Narrow Water Castle
Carlingford's heritage centre is in the former Holy Trinity Church. A mural shows what the village looked like in its heyday, and a short video describes the village history and explains what has been done to give it new life in recent years after villagers got together to revive a dying community.
Carlingford was first settled by the Vikings, and in the Middle Ages became an English stronghold under the protection of the castle, which was built on a pinnacle in the 11th to 12th centuries to control the entrance to the lough. On the western side, the entrance gateway was built to allow only one horse and rider through at a time.
Near the tourist office is Taafe's Castle , an imposing 16th-century tower house that stood on the waterfront until the land in front was reclaimed to build a short-lived train line. Today it's the storeroom of the attached pub Carlingford is the birthplace of Thomas D'Arcy McGee (1825–68), one of Canada's founding fathers.
The Newry Canal runs parallel to the river through the town centre, and is a focus for the city's redevelopment.
This museum is housed in Bagenal's Castle, the town's oldest surviving building, with exhibits on the Newry Canal and local archaeology, culture and folklore. Recently rediscovered (having been incorporated into more recent buildings), the 16th-century castle was built for Nicholas Bagenal, grand marshal of the English army in Ireland.
Ring of Gullion
Surrounded by beech trees, these ruined, conjoined churches were constructed on the site of a 5th-century nunnery that was founded by St Moninna. The eastern church dates from the 15th century, and shares a gable wall with the 12th-century western one. The west door, with a massive lintel and granite jambs, may be 200 years older still.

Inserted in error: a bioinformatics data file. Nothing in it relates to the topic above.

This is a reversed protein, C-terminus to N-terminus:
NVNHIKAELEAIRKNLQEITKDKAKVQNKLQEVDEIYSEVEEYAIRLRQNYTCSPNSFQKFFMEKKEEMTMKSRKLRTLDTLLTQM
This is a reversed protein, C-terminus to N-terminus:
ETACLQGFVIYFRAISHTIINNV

Ring of Gullion
A 13km scenic drive through this forest park provides picturesque views over the surrounding hills. From the parking and picnic area at the top of the drive, you can hike to the summit of Slieve Gullion (576m), the highest point in County Armagh, topped by two early Bronze Age cairns and a tiny lake (1.5km round trip).
The dry-stone Mourne Wall was built between 1904 and 1922 to keep livestock out of the catchment area of the Kilkeel and Annalong Rivers, which were to be dammed to provide a water supply for Belfast. (Poor geological conditions meant the Annalong could not be dammed, and its waters were diverted to the Silent Valley Reservoir via a 3.6km-long tunnel beneath Slieve Binnian.
At the heart of the Mournes is the beautiful Silent Valley Reservoir, where the River Kilkeel was dammed in 1933. There are scenic, waymarked walks around the grounds, a coffee shop and an interesting exhibition on the building of the dam. From the car park, a shuttle bus will take you another 4km up the valley to the Crom Dam.
Just south of Bessbrook is Derrymore House, an elegant thatched cottage built in 1776 for Isaac Corry, the Irish MP for Newry for 30 years; the Act of Union was drafted in the drawing room here in 1800.
The courthouse is a fine neo-Gothic building with large Doric pillars. In the front square is the stone Maid of Éireann, commemorating the 1798 Rising.
The richly decorated 19th-century St Patrick's Cathedral was modelled on King's College Chapel in Cambridge, England.
Different floors in this worthwhile museum are dedicated to the town's early history and archaeology, and to the Norman period. One floor deals with the growth of industry in the area, from the 1750s up to the 1960s, including the cult classic Heinkel Bubble Car. Other oddities include Oliver Cromwell's shaving mirror.
Tollymore Forest Park
This scenic forest park , 3km west of Newcastle, has lengthy walks along the River Shimna and across the northern slopes of the Mournes. The park is littered with Victorian follies, including Clanbrassil Barn , which looks more like a church, as well as grottoes, caves, bridges and stepping stones.
The Patrick Kavanagh Rural and Literary Resource Centre is housed in the old parish church where the acclaimed poet Patrick Kavanagh (1904–67) was baptised; the staff have a passion for his life and work that is contagious.
Footpaths and boardwalks meander among the grassy dunes, with great views back towards the Mournes.
A less rugged outdoor experience is offered by Castlewellan Forest Park , with gentle walks around the castle grounds and trout fishing in its lovely lake (a three-day permit costs £8.50).